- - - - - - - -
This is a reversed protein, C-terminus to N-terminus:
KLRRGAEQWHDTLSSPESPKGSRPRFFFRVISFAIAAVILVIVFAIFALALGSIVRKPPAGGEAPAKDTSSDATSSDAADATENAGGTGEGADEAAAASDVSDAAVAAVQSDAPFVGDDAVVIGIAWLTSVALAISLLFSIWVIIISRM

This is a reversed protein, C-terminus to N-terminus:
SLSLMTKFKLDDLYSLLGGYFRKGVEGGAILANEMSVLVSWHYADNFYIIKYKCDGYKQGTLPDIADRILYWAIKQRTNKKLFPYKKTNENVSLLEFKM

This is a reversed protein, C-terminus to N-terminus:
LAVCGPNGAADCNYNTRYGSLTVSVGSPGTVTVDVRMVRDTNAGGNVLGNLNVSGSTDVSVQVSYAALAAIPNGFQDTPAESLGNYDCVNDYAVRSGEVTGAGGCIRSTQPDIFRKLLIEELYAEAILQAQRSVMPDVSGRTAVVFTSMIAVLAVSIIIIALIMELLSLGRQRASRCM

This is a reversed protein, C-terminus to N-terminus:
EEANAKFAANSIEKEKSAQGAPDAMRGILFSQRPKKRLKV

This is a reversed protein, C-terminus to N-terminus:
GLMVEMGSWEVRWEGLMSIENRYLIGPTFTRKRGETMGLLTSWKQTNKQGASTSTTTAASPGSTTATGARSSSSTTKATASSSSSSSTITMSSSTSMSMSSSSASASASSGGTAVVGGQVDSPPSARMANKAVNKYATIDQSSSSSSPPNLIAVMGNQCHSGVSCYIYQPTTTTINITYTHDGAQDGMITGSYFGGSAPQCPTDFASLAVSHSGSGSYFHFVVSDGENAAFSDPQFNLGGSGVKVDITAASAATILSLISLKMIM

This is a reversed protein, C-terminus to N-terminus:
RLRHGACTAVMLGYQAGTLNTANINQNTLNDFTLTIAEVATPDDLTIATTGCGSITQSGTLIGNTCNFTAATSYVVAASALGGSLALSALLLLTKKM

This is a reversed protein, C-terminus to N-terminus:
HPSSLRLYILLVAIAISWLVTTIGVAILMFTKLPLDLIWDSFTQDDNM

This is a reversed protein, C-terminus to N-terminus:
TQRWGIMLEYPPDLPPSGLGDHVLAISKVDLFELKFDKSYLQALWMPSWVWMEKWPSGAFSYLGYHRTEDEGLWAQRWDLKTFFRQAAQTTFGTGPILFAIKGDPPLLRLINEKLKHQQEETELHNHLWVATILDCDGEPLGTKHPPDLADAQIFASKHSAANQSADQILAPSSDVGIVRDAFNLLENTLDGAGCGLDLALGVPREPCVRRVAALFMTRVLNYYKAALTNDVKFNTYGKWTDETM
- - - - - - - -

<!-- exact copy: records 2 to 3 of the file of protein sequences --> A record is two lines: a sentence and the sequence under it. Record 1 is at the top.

This is a reversed protein, C-terminus to N-terminus:
SLSLMTKFKLDDLYSLLGGYFRKGVEGGAILANEMSVLVSWHYADNFYIIKYKCDGYKQGTLPDIADRILYWAIKQRTNKKLFPYKKTNENVSLLEFKM

This is a reversed protein, C-terminus to N-terminus:
LAVCGPNGAADCNYNTRYGSLTVSVGSPGTVTVDVRMVRDTNAGGNVLGNLNVSGSTDVSVQVSYAALAAIPNGFQDTPAESLGNYDCVNDYAVRSGEVTGAGGCIRSTQPDIFRKLLIEELYAEAILQAQRSVMPDVSGRTAVVFTSMIAVLAVSIIIIALIMELLSLGRQRASRCM